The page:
Case Study: Gas Next Generation Technology Program Delivery

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MIGSO-PCUBED was engaged by Icon Water Limited, an Australian Capital Territory water and sewerage services company, to plan, manage & implement the roll out of cutting edge gas detection technology. Our team developed an integrated roll out strategy across various stakeholder groups, ensuring collaboration while also satisfying essential regulatory requirements.

The Background

Icon Water, owns and manages the water and sewage services for the Australian Capital Territory. Their remit is to provide clean and safe drinking water to their constituents. In addition they collect, treat and dispose of waste water for the region. In delivering these essential services, the client maintains a network of dams, water treatment plants, reservoirs, pumping stations, and over 6600 kilometers of pipe.

A natural byproduct of the waste treatment process is the production of different toxic and flammable gases. The release of foreign chemicals down drains has seen a rise in recent years. In order to ensure the safety and protection of their employees, facilities and the environment the client launched a program to roll out enhanced gas detection.

The Challenge

Prior to our engagement with our client, the team was facing a few challenges. There was insufficient amount of stakeholder engagement and collaboration required in order to successfully define an integrated roll out strategy covering the 200+ stakeholders. In addition the were significant legal, security and regulatory requirements that needed to be clarified in order to roll out the program.

The Solution

Upon engagement with Icon Water, our team rapidly mobilized and utilized our bespoke Program Delivery Methodology Toolkit to quickly assess and define the appropriate Program Delivery Framework required to support this strategic initiative. The team then set out to enable the delivery of the program focusing on three key areas: Stakeholder Analysis, Governance and Requirements.

1. Conduct Stakeholder Impact Analysis

Stakeholder Analysis is both a part of our Change Management methodology as well as our Program Delivery Framework. There are 4 key steps in managing Stakeholders as depicted by the diagram on the left below. The first step is the identification and analysis of the impacted stakeholder groups to better understand how to support them through their change journey. Two key artifacts used include a Stakeholder Log and a Stakeholder Map.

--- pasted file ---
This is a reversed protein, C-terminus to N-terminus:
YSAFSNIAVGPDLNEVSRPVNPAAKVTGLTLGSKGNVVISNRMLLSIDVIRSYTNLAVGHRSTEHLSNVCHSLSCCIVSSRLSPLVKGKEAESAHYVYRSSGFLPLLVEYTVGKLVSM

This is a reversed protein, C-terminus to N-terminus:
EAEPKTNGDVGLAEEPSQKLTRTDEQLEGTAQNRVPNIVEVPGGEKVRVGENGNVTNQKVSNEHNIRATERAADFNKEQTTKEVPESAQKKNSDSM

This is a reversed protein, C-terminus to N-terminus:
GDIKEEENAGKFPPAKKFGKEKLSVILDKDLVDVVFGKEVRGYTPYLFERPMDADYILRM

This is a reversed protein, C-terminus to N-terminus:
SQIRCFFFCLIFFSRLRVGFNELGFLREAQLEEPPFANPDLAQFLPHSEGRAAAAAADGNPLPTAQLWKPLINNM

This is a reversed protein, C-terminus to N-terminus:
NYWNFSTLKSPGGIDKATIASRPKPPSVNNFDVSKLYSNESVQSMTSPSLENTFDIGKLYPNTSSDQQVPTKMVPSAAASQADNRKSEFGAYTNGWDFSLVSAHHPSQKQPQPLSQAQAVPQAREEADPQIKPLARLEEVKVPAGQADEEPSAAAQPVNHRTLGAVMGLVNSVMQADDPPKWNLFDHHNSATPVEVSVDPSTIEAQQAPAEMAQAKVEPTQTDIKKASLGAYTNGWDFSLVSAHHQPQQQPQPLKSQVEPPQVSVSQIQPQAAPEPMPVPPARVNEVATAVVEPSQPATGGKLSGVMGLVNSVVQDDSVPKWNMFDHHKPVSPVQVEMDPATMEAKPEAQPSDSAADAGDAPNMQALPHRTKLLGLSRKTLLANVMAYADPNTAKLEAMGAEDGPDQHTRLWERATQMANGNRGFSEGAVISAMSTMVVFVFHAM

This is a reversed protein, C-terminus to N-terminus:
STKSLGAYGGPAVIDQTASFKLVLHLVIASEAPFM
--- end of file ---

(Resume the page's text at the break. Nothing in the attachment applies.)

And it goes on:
Stakeholder Management Process
Stakeholder Management Process

The Stakeholder Log is used to identify each of the stakeholders, along with their current sentiment towards the program. It is using this tool that you are also able to plan future stakeholder engagement and communication actions required to reduce any resistance relating to the change program. The Stakeholder Map is also used to plan future stakeholder actions. You will map out for each stakeholder their level of influence and interest within the organization. Those with high levels of Power and Interest may make for great Change Agents within the network.

Additional Reading: To learn more about change agents and other Change Management tools check out our Change Management Guide.

Stakeholder Analysis Artifacts
Stakeholder Analysis Artifacts

Following this exercise the team identified and nominated representatives from each stakeholder group to bring on board the team.

2. Establish Streamlined Program Governance

With the identification of impacted stakeholder groups, the next key area of focus for the framework for Program Delivery was on the establishment of a streamlined Program Governance Plan. The key concept here is on Less is More. The goal was to simplify and articulate a clear governance structure that provided for adequate steering for the resolution of any issues and risks.

Clear roles and responsibilities were then assigned to each of the major stakeholders. The below image is just an example. RACI stands for – Responsibility, Accountable, Consulted and Informed. These charts have a tendency to get cumbersome so remember your mantra – Less is More.

Governance Roles and Responsibilities
Governance Roles and Responsibilities

With the responsibilities and roles understood, the team brought all stakeholders together to accurately capture business drivers, risks and issues from each of the groups. This provided a common ground from which the team could start to move forward. At the outcome of the workshop the team assigned actions for follow up to the newly minted responsible parties.

3. Elicit Requirements

The final component of the delivery framework was the elicitation of detailed requirements. Now that each of the stakeholder groups had a better understanding of each others concerns, there was less resistance to begin the process of hashing out the legal, security and regulatory requirements for the program. Upon completion of this activity the team was ready to move forward with procurement and roll out of the new technology.

The Results

As a result of the implementation of a Program Delivery Framework, the MIGSO-PCUBED and client team improved stakeholder engagement, completed the requirements gathering and improved overall project discipline.

“Best stakeholder management I have seen in a long time… great effort towards understanding our business well.”

Head of PMO @ Icon Water

Through the implementation of robust Change Management practices and training, MIGSO-PCUBED increased involvement, transparency and buy-in for the change initiative, successfully setting up and delivering the full roll out within 6 months of engagement. This thereby increased Icon Water Limited’s safety capability through the introduction of enhanced gas detection technology.

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